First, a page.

After 36 years Joe O’Brien retires from CIF

After 36 years working for the CIF, Joe O’Brien has retired as the Federation’s Director Southern Region.

Joe started his career with the CIF as Secretary Cork/Kerry Region in 1979 after a Christmas Eve phone call from then CIF Director General Tom Reynolds offering him the job.

Looking back over a lifetime spent in the construction sector Joe says much has changed since he started. “Back then direct employment was the norm,” he says. “Now we’ve moved to a situation where there are more sub contractors in the industry.”

CIF President Michael Stone  (L) presents Joe O'Brien with a retirement gift from CIF staff.
CIF President Michael Stone (L) presents Joe O’Brien with a retirement gift from CIF staff.

He remembers the 1980s for its long recession but also intense employment disputes – “lots of IR issues” – that required tough negotiations with the unions.

“It’s a resilient industry,” he adds, “but I would like to see a situation where there is less economic peaks and troughs. The boom and bust cycle does nobody any favours.”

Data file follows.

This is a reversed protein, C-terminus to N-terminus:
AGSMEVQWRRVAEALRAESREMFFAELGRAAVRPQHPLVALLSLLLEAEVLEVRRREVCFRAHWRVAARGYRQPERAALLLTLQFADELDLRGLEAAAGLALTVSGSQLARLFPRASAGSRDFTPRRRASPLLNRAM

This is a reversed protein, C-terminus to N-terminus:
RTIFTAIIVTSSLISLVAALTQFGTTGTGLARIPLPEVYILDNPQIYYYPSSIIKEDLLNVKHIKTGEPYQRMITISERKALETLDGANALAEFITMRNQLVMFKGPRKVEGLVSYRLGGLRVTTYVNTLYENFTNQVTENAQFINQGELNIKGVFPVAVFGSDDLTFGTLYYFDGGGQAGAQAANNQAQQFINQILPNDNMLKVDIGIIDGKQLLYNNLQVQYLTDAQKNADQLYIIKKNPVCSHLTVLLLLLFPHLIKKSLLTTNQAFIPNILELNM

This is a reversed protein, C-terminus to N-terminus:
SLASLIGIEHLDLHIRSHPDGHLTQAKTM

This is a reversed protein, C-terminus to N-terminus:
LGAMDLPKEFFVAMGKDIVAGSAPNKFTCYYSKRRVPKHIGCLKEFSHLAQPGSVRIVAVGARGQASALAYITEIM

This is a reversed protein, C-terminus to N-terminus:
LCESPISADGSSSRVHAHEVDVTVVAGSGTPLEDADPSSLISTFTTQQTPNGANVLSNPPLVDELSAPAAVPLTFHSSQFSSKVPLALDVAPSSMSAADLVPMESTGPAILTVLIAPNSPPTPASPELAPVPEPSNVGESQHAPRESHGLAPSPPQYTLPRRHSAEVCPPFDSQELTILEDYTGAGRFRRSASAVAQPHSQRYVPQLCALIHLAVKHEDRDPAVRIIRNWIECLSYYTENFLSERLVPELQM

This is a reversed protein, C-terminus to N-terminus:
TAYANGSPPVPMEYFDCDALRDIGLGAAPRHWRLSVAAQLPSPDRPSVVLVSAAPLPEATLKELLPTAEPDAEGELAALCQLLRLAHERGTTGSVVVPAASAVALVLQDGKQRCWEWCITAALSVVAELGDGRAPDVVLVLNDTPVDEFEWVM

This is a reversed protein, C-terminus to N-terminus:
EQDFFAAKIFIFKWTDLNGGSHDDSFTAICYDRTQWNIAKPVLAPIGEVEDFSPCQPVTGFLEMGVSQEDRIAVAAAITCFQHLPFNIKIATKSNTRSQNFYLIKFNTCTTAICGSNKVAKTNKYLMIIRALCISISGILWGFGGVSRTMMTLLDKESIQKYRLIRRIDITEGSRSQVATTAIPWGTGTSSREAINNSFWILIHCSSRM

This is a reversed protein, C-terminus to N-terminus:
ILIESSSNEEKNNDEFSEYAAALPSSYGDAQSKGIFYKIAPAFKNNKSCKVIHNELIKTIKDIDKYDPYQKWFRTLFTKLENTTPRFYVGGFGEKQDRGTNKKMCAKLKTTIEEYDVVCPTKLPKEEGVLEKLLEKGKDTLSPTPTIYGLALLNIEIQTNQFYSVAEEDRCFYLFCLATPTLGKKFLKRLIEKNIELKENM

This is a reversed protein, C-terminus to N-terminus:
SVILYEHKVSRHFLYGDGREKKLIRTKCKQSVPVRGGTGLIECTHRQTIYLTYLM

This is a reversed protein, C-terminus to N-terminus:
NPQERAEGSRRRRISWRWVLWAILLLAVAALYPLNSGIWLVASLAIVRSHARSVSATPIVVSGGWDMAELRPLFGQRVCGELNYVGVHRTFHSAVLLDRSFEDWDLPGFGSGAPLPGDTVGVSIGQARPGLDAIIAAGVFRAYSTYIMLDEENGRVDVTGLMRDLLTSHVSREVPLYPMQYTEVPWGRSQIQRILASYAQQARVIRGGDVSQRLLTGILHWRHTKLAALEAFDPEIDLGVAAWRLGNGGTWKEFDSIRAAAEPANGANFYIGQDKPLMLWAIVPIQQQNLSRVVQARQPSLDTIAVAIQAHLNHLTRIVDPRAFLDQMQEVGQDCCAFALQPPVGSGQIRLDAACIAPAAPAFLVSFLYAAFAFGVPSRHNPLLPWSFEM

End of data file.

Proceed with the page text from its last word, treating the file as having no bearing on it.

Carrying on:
During his time as the CIF’s senior person in Cork Joe has served with just three Director Generals: Tom Reynolds, Liam Kelleher and Tom Parlon. “All three were very different but all worked very well for the Federation,” he says.

After four decades in the same industry Joe says it feels like he knows everyone in construction: “In fact, I’m so long in the game I’m working with the sons of the fathers I was dealing with in the 1980s,” he explains.

“The CIF’s profile has also changed over the years,” he says. “We’re now seen as part of the solution and our opinion is sought out on a variety of matters.”

Joe oversaw the move from the original CIF Cork office in Montenotte to the purpose built office in Eastgate the CIF now occupies.

“The CIF’s only asset is its staff and in that regard we’ve been very lucky,” he says. “I wouldn’t want to mention anyone by name for fear of leaving someone out but I’ve worked with some great people over the years.”

Asked if it was a stressful job he says it can be, but “only if you let it”.

“I always enjoyed solving problems for our members. They’re not just members but also friends, something I hope remains the case now that I‘ve retired.”

As for future plans, he is remaining tight-lipped, only saying he will do nothing until September. “Between now and then it’s holidays and golf.”

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